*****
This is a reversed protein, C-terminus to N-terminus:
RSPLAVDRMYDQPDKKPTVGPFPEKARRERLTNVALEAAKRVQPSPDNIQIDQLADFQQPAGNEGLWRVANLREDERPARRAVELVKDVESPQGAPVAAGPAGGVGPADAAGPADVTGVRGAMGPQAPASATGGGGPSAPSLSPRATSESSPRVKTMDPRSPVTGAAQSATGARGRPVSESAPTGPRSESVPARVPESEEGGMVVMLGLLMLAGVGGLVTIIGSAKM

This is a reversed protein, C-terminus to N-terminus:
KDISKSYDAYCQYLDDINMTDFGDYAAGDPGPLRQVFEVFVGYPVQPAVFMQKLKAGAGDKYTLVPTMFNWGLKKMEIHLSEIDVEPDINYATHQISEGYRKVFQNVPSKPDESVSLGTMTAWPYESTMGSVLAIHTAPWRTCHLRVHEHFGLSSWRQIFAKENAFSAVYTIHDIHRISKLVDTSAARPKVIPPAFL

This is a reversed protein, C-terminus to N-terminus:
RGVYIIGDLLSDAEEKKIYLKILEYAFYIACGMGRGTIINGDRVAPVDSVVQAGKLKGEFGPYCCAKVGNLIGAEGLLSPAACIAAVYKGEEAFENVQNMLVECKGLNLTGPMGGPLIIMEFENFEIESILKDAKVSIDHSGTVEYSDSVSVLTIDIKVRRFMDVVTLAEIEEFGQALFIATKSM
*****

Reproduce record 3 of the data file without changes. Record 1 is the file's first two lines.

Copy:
This is a reversed protein, C-terminus to N-terminus:
RGVYIIGDLLSDAEEKKIYLKILEYAFYIACGMGRGTIINGDRVAPVDSVVQAGKLKGEFGPYCCAKVGNLIGAEGLLSPAACIAAVYKGEEAFENVQNMLVECKGLNLTGPMGGPLIIMEFENFEIESILKDAKVSIDHSGTVEYSDSVSVLTIDIKVRRFMDVVTLAEIEEFGQALFIATKSM